Music runs in their family and Ustad Moinuddin Khan and his son Momin are sincerely carrying forward the legacy. Belonging to the Jaipur gharana, the sarangi players are all set to perform at Vasantotsav 2019 in Pune and both of them are extremely excited about their performance. “I extremely love performing in Pune. It is one of my favourite places to perform. People of Pune really appreciate classical artists and it feels like family. Momin and I have prepared a set of songs sung by the late Vasantrao Deshpande and I’ve asked Momin to prepare them very well. We will end our performance with those songs. It will be a small tribute to him from our side,” says Khan Saab.
Khan Saab inherited the art from his father Mehboob Khan, who was also a well-known Sarangi player and had trained a number of students in his lifetime, one of the most outstanding among them being Pandit Ram Narayanji.
Ustad Moinuddin worked with All India Radio, Jaipur as a sarangi player for several years. He has given several solo performances on the radio as well as state-run Doordarshan channel. He recalls his first performance at the Delhi All India Radio, where he had gone for recording. “The first time I went to All India Radio, Delhi, was to record my performance. I was just 16 then and performing at All India Radio at that time was a huge deal because only renowned artists used to perform there and do recordings. I was called by the chief producer of All India Radio for the recording and I was approved under the grade A, which no artist in India has ever got at such a young age. Funnily, instead of meeting the chief producer, I met another member of authority and he wasn’t aware of where I came from or my background. So he just asked me to leave saying that they didn’t have time for next four days for any recordings. I then went to the chief producer and told him about the situation. He immediately called everyone saying I was the son of Ustad Mehboob Khan, who was the guru of Pandit Ram Narayanji. The very next day, my recording was scheduled. I went to the studio and the moment I started playing, everyone gathered around me and started listening. They were completely spellbound. I was asked to join All India Radio then,” expresses Khan Saab.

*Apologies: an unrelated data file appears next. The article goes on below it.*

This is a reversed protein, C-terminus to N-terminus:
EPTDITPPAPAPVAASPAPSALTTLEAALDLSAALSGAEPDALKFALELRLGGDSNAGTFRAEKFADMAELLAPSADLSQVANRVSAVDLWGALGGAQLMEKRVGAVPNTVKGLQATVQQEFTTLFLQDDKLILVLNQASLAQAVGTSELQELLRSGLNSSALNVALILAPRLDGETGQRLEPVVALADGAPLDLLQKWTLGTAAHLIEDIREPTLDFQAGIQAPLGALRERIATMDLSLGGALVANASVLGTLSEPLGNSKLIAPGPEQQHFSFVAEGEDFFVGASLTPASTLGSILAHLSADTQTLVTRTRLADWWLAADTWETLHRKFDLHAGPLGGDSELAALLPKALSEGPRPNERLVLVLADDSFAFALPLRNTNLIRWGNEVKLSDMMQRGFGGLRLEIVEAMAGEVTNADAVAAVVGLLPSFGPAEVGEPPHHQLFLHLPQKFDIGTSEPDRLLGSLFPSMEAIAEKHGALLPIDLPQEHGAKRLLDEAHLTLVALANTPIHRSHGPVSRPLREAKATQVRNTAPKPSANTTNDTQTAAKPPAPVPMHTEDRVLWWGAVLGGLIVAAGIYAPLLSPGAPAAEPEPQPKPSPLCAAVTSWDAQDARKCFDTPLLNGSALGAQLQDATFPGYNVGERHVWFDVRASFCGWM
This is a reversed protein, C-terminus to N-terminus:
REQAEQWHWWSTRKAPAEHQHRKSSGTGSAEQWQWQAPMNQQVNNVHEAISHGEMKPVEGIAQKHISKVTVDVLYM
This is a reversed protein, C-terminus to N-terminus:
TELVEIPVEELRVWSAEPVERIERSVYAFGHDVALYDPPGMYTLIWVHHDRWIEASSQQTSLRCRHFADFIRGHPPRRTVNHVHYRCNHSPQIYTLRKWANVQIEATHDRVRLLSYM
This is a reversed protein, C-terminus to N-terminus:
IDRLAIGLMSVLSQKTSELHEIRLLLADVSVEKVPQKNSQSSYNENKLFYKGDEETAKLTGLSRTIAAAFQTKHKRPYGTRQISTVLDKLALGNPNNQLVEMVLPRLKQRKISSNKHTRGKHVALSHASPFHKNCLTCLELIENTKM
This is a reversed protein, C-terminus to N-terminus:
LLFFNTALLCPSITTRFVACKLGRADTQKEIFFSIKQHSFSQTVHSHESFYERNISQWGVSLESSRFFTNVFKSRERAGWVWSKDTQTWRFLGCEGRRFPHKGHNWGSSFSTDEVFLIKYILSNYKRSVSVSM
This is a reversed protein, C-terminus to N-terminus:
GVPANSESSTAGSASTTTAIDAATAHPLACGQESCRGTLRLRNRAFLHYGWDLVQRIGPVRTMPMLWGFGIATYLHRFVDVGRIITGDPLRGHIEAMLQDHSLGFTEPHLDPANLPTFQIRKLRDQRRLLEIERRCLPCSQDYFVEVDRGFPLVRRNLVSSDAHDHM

The maestro feels extremely upset about how radio and Doordarshan have gone down in demand and there are hardly any people who watch the channel and listen to radio. “These days people don’t even have radios at home. Back in my time, people used to be so excited about listening to artists on radio. But now the format has completely changed — hardly any artist performs on radio and it makes me really sad,”he laments.
Talking about the exposure of Indian Classical Music on television, Khan Saab demands to have a dedicated channel for classical music in the prime time slot. “How else will the younger generation get to know about their country’s music?” he queries.
His son Momin started playing with him, four years ago, in 2015. Initially, Khan Saab was skeptical about his skills, but the first time they both performed together, Momin stole the show and everyone appreciated him. Khan Saab was very proud of him and ever since they have been playing together.
Mominrecalls his journey of joining the family tradition. Initially, he aspired to be a cricketer. “As child I wanted to become a cricketer and played the game regularly. One day, I was going for a match, and my father called me and asked me, “How many people play cricket?”. I answered, ‘Quite a lot’. Then he questioned, “How many people play the sarangi?” and I answered, ‘Quite a few’. He didn’t say anything after that but the statement got stuck in my head and that’s how I started following in my father’s footsteps. I still play cricket but not as much. I am thankful to my father who made me realise the value of sarangi,” says Momin.
The 19-year-old is presently pursuing his Bachelor degree in vocals from University of Punjab and manages to strike a balance between education and music. “It very important for a sarangi player to know how to sing. I wanted to study something which is related to music and would also help me with sarangi and that is why I chose vocals. When you study music, you need to have more practical learning than theory. So my riyaz also helps me to finish my practical lessons. I don’t really have to struggle much to balance both due to this,” Momin signs off.